Tuesday, December 08, 2009

Semicha (Part III of III)

By: Rabbi Ari Enkin

One who received semicha and is also knowledgeable in other areas of halacha is still forbidden to involve himself with matters relating to divorce until he receives a semicha specific to this area of halacha.[1] Similarly, only one who is well versed in the laws of kiddushin -officiating at a wedding- should ever do so.[2] In fact, a person should have a separate semicha for each major area of halacha in which he is an expert. The text of any semicha should clearly state what areas of halacha the individual has studied and is proficient in.[3]

Click here to read moreEven one with semicha should never issue a halachic ruling before first looking up the halacha in a sefer, unless it is something quite obvious or simple.[4] A rabbi must always make himself available to others for guidance and halachic consultation[5]and must never decline dealing with an assignment because he feels it is beneath his dignity to tend to.[6] One should never issue radical rulings that appear foreign to the public unless there is ample basis for doing so.[7] So too, a rabbi should not necessarily permit something even though the halacha may allow it, since at times a strict ruling is appropriate even when not truly required.[8] The rulings of a rabbi who demands payment for deciding halacha are null and void[9] and all such monies must be returned.[10]

Although most practicing congregational rabbis today have semicha, and it is essentially required that they do,[11] this was not always the case. This is because semicha is not necessarily a prerequisite for issuing halachic rulings. An individual who is a recognized scholar and who is known to have mastered the Talmud and related halachic works is permitted to issue halachic rulings, even without an official semicha.[12] In fact, many Chassidic Rebbes and Roshei Yeshiva do not have a formal semicha, nor is one needed, as their reputations as advanced Torah scholars are simply beyond reproach.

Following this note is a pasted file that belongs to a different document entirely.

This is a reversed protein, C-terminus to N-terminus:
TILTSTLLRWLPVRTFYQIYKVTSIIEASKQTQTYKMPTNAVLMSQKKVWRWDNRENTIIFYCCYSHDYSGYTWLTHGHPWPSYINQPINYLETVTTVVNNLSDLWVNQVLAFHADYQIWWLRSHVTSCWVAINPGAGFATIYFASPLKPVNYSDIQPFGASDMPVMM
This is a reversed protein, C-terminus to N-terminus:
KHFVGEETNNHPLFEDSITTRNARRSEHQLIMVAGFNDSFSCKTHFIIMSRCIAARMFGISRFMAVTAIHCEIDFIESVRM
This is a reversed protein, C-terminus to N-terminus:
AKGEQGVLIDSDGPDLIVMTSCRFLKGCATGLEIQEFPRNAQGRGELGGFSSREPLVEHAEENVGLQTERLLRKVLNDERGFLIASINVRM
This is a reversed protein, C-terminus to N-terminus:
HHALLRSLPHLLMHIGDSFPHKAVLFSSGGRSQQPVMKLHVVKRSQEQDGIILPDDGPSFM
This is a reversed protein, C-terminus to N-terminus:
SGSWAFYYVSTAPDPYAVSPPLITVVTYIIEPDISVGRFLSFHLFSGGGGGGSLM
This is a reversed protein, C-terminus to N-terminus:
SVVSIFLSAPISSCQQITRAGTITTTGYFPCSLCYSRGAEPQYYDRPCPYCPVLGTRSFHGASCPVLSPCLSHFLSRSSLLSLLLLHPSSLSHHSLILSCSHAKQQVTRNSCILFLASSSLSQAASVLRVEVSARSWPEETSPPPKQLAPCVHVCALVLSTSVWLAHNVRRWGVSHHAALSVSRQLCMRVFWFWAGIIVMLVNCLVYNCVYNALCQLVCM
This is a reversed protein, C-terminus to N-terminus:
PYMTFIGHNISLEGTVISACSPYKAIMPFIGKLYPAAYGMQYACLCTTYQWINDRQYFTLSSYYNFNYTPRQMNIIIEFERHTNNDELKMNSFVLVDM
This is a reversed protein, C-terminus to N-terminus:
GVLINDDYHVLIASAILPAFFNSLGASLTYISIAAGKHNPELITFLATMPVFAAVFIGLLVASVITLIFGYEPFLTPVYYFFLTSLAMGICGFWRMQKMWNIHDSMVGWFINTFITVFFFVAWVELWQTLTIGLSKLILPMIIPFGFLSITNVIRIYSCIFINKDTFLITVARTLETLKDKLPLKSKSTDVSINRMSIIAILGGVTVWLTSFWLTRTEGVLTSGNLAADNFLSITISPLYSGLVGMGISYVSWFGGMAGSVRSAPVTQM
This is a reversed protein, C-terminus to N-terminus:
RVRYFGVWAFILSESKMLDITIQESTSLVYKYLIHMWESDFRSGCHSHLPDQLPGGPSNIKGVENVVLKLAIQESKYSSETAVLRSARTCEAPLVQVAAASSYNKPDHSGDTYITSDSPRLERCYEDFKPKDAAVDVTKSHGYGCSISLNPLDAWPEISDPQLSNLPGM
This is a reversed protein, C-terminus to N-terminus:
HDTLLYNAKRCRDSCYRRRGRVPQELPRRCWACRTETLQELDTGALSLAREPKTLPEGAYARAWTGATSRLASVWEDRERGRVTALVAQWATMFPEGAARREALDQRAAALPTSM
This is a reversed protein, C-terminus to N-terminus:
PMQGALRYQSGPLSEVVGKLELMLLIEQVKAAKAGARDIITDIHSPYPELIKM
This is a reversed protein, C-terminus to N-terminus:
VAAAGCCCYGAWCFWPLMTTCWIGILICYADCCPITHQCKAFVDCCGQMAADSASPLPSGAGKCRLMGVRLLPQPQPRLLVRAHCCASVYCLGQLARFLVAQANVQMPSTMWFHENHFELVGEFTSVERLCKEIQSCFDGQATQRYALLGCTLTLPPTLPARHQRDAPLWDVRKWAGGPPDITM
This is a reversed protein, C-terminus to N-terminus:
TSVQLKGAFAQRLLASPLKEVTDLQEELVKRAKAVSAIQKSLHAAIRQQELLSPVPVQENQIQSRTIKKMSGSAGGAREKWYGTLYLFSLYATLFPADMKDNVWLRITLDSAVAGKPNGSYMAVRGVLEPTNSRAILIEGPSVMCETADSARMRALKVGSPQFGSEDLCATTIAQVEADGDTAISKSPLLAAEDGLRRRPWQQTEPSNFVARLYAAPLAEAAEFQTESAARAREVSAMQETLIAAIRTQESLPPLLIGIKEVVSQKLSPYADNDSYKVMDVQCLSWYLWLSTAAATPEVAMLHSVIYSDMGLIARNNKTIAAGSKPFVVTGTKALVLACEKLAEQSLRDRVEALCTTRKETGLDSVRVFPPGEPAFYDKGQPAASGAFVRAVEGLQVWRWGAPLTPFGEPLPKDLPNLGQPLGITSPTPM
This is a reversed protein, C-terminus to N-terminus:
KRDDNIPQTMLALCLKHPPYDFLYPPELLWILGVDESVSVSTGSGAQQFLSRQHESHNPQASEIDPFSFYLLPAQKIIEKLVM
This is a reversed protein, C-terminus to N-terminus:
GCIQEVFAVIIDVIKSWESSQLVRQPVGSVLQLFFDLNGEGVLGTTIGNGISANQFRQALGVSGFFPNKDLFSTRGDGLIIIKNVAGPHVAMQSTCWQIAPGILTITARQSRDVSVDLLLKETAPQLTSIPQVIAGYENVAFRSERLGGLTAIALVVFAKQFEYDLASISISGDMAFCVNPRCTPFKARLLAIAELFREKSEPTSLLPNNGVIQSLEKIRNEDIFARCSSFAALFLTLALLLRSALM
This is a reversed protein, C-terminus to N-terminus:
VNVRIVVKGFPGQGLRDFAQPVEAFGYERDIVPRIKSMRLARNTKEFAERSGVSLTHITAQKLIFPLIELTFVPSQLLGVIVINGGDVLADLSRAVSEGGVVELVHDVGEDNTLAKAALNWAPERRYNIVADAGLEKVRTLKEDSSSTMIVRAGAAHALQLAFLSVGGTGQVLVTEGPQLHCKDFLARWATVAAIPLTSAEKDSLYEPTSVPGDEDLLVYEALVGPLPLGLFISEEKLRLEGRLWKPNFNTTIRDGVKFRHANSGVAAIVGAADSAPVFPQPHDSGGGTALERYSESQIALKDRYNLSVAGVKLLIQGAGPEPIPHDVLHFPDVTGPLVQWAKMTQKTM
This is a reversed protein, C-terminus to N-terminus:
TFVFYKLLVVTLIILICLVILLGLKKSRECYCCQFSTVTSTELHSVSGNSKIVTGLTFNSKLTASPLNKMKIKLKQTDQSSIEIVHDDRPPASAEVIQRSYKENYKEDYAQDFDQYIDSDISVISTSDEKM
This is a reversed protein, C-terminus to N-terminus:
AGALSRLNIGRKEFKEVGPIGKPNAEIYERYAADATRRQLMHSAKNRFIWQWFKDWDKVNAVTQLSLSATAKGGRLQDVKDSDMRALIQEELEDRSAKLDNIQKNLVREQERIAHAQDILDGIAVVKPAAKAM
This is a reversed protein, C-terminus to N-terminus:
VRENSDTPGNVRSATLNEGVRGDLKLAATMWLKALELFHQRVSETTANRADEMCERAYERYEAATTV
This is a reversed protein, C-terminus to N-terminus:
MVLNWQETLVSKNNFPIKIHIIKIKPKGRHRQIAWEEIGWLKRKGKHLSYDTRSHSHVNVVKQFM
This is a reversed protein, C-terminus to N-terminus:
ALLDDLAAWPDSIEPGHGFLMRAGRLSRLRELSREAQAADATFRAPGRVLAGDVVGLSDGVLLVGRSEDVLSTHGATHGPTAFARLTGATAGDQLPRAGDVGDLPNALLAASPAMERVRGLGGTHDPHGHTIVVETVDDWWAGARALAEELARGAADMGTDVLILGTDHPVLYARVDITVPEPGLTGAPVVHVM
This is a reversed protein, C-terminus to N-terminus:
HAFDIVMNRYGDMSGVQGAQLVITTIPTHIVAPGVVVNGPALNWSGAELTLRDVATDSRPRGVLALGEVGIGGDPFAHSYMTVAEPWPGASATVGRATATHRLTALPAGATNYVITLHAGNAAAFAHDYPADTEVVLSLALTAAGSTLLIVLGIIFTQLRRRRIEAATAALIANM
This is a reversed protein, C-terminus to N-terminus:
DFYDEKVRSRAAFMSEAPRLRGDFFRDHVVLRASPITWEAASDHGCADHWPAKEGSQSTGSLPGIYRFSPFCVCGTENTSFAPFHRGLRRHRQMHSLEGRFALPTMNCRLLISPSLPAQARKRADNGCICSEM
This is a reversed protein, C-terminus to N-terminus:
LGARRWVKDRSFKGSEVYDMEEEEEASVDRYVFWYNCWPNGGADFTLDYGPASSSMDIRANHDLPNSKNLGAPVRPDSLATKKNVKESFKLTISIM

It matters little from which institution a rabbi received his semicha. Rather, what is important is how the individual conducts himself and uses his semicha to further the glory of Torah. A rabbi who strays from the path of Torah observance and later returns is forbidden to serve as a rabbi until he receives semicha anew.[13] More important than what he knows, a rabbi should be an individual who is wise, God fearing, humble, modest, and beloved among mankind. [14]The Chafetz Chaim was a world renowned halachic authority who never had semicha until he once needed proof that he was a rabbi for the purpose of a government registry towards the end of his life. The Chazon Ish also never received any formal semicha.

For Part II: http://hirhurim.blogspot.com/2009/12/semicha-part-ii-of-iii.html

For Part I:



[1] Y.D. Rema Y.D. 242:14, Chatam Sofer O.C. 206
[2] Kiddushin 6a, E.H. 49:3
[3] Rambam Sanhedrin 4:8
[4] Pitchei Teshuva 242:3. See Minhag Yisrael Torah Y.D. 242:2 for extensive elaboration on this
[5] Minhag Yisrael Torah Y.D. 242:8
[6] Berachot 4a
[7] Minhag Yisrael Torah Y.D. 242:3
[8] Menachot 99b, Chullin 15a, Y.D. 124:24,160:16
[9] Bechorot 29a
[10] Bach C.M. 9
[11] Chatam Sofer O.C. 206
[12] Chatam Sofer O.C. 206
[13] Rivevot Ve'yovlot 1:90
[14] Rambam Sanhedrin 2:8

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